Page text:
Labour-Greens carry off State of the Nation double-act
OPINION: For an hour or so in Mt Albert something almost unnatural happened on Sunday.
A wary love all but broke out between two political parties.
It was always going to be something of a risk to share the stage for the scene-setting election year state of the nation speeches - more so for Labour than the Greens.
Andrew Little, as the alternative prime minister in waiting, could always be guaranteed a decent media hit from his appearance, but the Greens have at times struggled to get much traction with their year-opener, even when they chose the more grandiose State of the Planet.
And then there is the risk - and the internal Labour sensitivities - about pushing the relationship too hard, especially with the spectre of NZ First leader Winston Peters lurking in the wings waiting to veto any Greens' role in government as the price of installing Little in premier house.
As it was, the parties pulled the event off reasonably well.
The Mt Albert memorial hall was jam-packed and hot, the crowd were enthusiastic for both leaders and the symbolism of the leadership, candidates, and hand-picked "diversity", on the stage as a backdrop, sent the right message of two parties prepared to work together to change the Government. even the placards waved by supporters were matching in size, shape and design - red for him, green for her.
Greens co-leader Metiria Turei - either by accident or design - was far from stealing Little's limelight. Her speech was much shorter, the curtain raiser really, and - while enthusiastically received - it hit no great heights.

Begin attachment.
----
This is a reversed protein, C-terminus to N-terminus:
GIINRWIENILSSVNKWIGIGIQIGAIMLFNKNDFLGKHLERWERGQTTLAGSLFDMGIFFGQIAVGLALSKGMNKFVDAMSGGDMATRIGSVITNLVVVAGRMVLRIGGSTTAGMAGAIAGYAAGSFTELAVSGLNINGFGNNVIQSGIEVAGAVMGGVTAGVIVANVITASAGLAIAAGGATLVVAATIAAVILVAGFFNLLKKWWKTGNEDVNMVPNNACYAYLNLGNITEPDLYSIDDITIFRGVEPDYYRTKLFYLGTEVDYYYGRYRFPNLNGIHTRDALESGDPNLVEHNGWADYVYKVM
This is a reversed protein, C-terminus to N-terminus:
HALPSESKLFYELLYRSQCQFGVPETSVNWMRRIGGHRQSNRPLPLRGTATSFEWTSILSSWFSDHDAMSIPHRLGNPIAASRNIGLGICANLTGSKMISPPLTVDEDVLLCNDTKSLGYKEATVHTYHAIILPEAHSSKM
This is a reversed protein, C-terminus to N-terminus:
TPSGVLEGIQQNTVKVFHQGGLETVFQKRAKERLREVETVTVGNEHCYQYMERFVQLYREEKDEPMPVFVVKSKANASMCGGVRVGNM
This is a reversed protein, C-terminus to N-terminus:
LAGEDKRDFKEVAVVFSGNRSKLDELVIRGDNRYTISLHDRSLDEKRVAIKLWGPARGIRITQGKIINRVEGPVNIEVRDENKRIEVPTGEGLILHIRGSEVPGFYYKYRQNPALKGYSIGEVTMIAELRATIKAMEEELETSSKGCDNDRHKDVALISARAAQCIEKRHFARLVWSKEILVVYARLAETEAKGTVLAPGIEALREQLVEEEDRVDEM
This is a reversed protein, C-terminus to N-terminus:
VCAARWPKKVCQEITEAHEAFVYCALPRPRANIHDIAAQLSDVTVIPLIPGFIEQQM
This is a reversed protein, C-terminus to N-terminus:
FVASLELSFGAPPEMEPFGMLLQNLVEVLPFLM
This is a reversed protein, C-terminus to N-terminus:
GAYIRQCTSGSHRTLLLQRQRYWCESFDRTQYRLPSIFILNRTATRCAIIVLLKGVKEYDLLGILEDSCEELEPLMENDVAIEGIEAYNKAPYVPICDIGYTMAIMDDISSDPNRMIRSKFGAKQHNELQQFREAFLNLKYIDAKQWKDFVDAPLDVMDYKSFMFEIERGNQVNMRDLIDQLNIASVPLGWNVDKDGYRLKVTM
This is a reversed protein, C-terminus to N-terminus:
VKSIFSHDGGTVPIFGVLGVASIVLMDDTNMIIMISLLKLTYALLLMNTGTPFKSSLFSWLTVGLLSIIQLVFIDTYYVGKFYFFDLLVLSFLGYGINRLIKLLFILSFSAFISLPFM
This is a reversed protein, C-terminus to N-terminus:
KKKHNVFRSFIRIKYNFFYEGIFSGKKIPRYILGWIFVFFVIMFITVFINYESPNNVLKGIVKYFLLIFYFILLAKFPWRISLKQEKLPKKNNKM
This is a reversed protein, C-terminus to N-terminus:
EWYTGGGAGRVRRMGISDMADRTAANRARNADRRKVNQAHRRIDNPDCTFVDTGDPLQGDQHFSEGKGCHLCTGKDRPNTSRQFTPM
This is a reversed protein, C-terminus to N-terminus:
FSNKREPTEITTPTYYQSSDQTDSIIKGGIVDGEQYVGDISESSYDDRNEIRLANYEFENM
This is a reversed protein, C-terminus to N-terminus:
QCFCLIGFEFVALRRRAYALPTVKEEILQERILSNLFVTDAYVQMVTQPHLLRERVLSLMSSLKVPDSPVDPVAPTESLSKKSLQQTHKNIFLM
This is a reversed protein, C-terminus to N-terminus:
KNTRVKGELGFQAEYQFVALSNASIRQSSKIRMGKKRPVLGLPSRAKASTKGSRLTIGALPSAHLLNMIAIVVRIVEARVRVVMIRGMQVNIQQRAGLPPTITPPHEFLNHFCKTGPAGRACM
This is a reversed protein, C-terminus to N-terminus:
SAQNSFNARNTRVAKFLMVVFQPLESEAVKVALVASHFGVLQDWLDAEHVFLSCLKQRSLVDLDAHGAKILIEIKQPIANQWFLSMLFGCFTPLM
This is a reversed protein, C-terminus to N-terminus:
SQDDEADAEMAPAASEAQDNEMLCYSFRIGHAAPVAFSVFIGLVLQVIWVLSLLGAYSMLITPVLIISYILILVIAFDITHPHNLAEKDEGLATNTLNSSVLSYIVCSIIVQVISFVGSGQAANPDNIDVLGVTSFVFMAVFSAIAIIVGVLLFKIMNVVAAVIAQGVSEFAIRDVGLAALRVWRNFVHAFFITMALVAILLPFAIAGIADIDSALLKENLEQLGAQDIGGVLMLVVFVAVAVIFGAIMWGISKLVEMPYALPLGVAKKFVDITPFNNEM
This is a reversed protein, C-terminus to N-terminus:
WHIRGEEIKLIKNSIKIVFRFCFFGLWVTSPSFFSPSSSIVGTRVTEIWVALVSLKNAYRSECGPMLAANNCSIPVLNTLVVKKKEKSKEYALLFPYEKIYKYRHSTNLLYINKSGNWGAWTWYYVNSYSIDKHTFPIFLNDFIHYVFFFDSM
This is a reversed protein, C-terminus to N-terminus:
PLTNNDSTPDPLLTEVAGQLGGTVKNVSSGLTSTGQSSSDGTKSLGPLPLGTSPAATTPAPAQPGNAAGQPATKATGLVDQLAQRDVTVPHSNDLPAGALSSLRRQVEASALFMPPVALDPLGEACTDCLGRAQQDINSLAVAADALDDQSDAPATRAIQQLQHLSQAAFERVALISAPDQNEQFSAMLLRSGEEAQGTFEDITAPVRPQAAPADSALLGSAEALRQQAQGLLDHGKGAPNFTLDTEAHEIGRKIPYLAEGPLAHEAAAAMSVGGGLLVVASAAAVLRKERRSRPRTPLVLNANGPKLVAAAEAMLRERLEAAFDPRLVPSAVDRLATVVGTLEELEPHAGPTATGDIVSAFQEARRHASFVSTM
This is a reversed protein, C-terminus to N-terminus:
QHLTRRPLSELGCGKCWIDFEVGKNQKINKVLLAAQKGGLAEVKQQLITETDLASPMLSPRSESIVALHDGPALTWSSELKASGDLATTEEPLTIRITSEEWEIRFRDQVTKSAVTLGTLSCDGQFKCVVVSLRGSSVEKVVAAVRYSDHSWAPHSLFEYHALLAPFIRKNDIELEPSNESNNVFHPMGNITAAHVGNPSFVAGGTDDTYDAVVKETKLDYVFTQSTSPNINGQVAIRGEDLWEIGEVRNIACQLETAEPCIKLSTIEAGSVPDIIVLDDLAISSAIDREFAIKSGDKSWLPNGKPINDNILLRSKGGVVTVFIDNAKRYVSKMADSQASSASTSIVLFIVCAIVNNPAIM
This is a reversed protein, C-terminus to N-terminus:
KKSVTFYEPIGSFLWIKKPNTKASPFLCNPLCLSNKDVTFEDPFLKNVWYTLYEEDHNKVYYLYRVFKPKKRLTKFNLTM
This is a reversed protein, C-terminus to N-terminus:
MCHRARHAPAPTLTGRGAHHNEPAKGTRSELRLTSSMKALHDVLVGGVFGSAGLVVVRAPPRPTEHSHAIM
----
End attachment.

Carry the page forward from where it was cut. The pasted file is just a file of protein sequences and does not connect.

By comparison Little's was more forceful and more personal.
He didn't endorse her for deputy, or any other role for that matter.
She was unequivocal in backing him as prime minister and went so far as to praise him as the sort of "straight up, decent guy" the country needed as its next leader after some strong words about "calling out" United States President Donald Trump at the post-event media scrum.
In fact there was clearly strong common ground between them on refugees and what Little called "a better path than isolation and bigotry" represented by politicians like Trump - who at times was an almost palpable presence in the packed hall.
Warm-up act comedian Guy Williams referred to him as the "man who shall not be named" and the sign language translator got one of the biggest laughs with her sign for Trump - a sort of up-flick of the hand above the forehead, in an obvious reference to his comb-forward.
Both also launched into Prime Minister Bill English over similar issues; his planned no-show at Waitangi, leadership and his response when asked if he was a feminist.
Despite obvious differences on issue like membership of the Five Eyes security network - now with Trump's America - neither fell into any hostile disagreement during post-match media quizzing.
As election year symbolism of their closer cooperation it was all they could have hoped for.
Now the game moves on to the February 25 Mt Albert by-election to ensure the Jacinda Ardern-Julie Anne Genter face-off does not allow their acknowledged competition to trump their public show of affectionate cooperation.